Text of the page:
ANNAPOLIS — A movie theater company wants adults to get off the couch and back to enjoying the big screen, and one proposal to help do so is to sell alcoholic beverages on its properties in Prince George’s County.

Frank Lewis, director of alcoholic operations in AMC Theatres’ Leawood, Kansas, office, said the company seeks to conduct a multimillion-dollar renovation project for the AMC Academy 8 in Greenbelt, which Lewis said has lost at least 2 percent of attendance in the past several years.

“This is a situation where we want to come in and create a more upscale environment where we are competing against America’s living room,” Lewis said. “We have to give a compelling reason to get adults off the couch and back in the movie theaters.”

The legislation for this plan in Prince George’s, labeled House Bill 1266, was discussed at a hearing Monday, Feb. 20 before the House Economic Matters Committee in Annapolis.

According to the bill, a company must have at least a $1 million investment and the average daily receipts from the sale of food cannot exceed those of alcoholic beverages.

The legislation states the county would receive $4,575 in fiscal 2018 that includes a $700 processing fee and $3,875 in annual licensing fees in fiscal 2019 and beyond.

Committee Vice Chairman Sally Jameson of Charles County voiced concern about selling alcohol with children at a theater, as the legislation states alcoholic beverages could be sold whenever a movie is playing. Some movies are shown as early as 10:30 a.m.

Lewis contended AMC already has two locations in Maryland already that sell beer, wine and liquor, one in Baltimore County and another in Wheaton in Montgomery County. A few tables are set aside in the lobby area for patrons to drink the beverages, which cannot be consumed off the premises.

If customers want to simply purchase alcohol, they must purchase a movie ticket.

“As far as our record, we haven’t had a minor consume any alcohol,” said Lewis, who added the company provides a list of AMC theaters nationwide that have served alcohol without incident.

Delegate Alonzo Washington (D-District 22) of Greenbelt presented the bill on behalf of the Prince George’s County Delegation, which hasn’t taken a formal position.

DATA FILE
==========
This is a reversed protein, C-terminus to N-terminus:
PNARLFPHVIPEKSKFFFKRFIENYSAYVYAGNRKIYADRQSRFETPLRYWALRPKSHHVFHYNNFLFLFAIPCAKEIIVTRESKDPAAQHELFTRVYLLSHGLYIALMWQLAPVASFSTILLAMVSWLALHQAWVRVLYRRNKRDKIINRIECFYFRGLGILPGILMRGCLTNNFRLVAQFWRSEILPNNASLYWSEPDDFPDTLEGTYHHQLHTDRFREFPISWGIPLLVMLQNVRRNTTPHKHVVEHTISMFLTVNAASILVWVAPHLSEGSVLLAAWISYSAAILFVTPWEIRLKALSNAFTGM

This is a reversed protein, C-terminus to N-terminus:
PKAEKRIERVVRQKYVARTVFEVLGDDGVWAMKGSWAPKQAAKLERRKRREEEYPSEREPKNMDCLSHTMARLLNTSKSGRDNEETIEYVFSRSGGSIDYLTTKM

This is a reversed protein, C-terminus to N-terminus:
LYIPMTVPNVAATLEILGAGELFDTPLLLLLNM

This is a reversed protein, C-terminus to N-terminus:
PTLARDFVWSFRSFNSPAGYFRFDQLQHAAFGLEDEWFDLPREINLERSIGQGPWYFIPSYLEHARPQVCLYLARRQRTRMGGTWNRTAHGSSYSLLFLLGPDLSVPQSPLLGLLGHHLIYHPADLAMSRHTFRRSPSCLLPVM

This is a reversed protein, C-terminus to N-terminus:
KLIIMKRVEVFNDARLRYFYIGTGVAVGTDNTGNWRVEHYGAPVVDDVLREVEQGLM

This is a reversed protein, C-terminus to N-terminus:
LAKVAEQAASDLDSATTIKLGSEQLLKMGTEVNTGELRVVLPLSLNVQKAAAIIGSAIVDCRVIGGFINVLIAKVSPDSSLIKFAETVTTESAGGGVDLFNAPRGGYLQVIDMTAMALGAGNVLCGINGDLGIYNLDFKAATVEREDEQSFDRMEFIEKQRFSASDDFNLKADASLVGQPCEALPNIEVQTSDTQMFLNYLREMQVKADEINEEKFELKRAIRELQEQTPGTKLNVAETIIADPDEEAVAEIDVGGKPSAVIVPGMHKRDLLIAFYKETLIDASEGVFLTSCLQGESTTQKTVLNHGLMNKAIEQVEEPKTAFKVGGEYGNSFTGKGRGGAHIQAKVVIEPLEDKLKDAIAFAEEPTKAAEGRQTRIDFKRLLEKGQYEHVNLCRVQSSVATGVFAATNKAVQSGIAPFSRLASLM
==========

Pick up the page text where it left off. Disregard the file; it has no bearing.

“I am reviewing it right now,” he said. “Other counties have done it in the state, so it’s not a new piece of legislation. We just have to make sure we reduce the possibilities of there being any minors that consume alcohol in these establishments. We just want to take those proper precautions.”

If approved, the bill would take effect July 1 and permit other theater establishments to apply for a liquor license. In regards to AMC, the company has three other locations in the county — AMC Magic Johnson Theater Capital Centre 12 in Largo, AMC Center Park 8 in Beltsville and AMC Rivertowne 12 in Oxon Hill.

Washington presented two other bills on behalf of the county’s delegation that have been highlighted recently. One seeks to change the structure of the county’s liquor control board, formally called the Board of License Commissioners, and the other to study how to sell and license alcoholic beverages.

The oversight legislation — House Bill 1317 — was spurred by County Executive Rushern L. Baker III and comes after federal authorities charged former Prince George’s state Delegate and county Councilman William A. Campos, two county liquor control board officials and two county businessmen in bribery scandals last month. If convicted, all five men face up to 15 years in prison.

One of the bill’s main items takes away control from the governor and gives it to the county executive to appoint and remove members of the county’s liquor board.
Although the board and its office follow state rules and regulations, most of the salaries are covered in the county’s budget, except for an executive director that hasn’t been appointed in the county for several years.

According to the legislation, the yearly salary for the director would be about $170,000.

The other legislation, House Bill 1324, seeks to create a 17-member commission to study how businesses can sell and regulate the distribution of alcohol in the county. Eleven of those members would be appointed by the governor.

If approved, the commission would be in existence for one year and a month until June 30, 2018. Before the group disperses, it must present a report to the governor by Jan. 1.

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Coverage for the Washington Informer includes Prince George’s County government, school system and some state of Maryland government. Received an award in 2019 from the D.C. Chapter of the Society of...

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